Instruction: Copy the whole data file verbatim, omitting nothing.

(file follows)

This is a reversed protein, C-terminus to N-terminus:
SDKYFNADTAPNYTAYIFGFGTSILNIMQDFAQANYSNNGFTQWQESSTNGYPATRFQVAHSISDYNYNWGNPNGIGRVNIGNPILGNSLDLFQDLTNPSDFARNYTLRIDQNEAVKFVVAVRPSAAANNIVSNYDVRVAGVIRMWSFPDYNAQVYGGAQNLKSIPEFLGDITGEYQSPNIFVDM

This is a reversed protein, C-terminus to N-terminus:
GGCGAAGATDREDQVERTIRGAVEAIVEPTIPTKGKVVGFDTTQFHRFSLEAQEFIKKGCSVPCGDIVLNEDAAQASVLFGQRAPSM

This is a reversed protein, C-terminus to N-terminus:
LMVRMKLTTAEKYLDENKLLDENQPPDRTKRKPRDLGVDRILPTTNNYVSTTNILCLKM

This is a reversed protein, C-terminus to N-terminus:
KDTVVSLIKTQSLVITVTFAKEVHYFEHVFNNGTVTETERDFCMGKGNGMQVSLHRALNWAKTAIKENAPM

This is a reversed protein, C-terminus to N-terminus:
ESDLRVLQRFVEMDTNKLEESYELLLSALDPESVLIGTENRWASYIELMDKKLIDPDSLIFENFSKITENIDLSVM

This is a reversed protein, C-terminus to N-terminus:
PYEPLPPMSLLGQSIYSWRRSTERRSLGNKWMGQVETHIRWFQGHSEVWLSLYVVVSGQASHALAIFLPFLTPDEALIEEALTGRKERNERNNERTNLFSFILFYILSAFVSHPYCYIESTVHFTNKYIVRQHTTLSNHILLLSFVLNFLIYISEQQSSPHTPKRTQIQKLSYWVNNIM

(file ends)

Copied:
This is a reversed protein, C-terminus to N-terminus:
SDKYFNADTAPNYTAYIFGFGTSILNIMQDFAQANYSNNGFTQWQESSTNGYPATRFQVAHSISDYNYNWGNPNGIGRVNIGNPILGNSLDLFQDLTNPSDFARNYTLRIDQNEAVKFVVAVRPSAAANNIVSNYDVRVAGVIRMWSFPDYNAQVYGGAQNLKSIPEFLGDITGEYQSPNIFVDM

This is a reversed protein, C-terminus to N-terminus:
GGCGAAGATDREDQVERTIRGAVEAIVEPTIPTKGKVVGFDTTQFHRFSLEAQEFIKKGCSVPCGDIVLNEDAAQASVLFGQRAPSM

This is a reversed protein, C-terminus to N-terminus:
LMVRMKLTTAEKYLDENKLLDENQPPDRTKRKPRDLGVDRILPTTNNYVSTTNILCLKM

This is a reversed protein, C-terminus to N-terminus:
KDTVVSLIKTQSLVITVTFAKEVHYFEHVFNNGTVTETERDFCMGKGNGMQVSLHRALNWAKTAIKENAPM

This is a reversed protein, C-terminus to N-terminus:
ESDLRVLQRFVEMDTNKLEESYELLLSALDPESVLIGTENRWASYIELMDKKLIDPDSLIFENFSKITENIDLSVM

This is a reversed protein, C-terminus to N-terminus:
PYEPLPPMSLLGQSIYSWRRSTERRSLGNKWMGQVETHIRWFQGHSEVWLSLYVVVSGQASHALAIFLPFLTPDEALIEEALTGRKERNERNNERTNLFSFILFYILSAFVSHPYCYIESTVHFTNKYIVRQHTTLSNHILLLSFVLNFLIYISEQQSSPHTPKRTQIQKLSYWVNNIM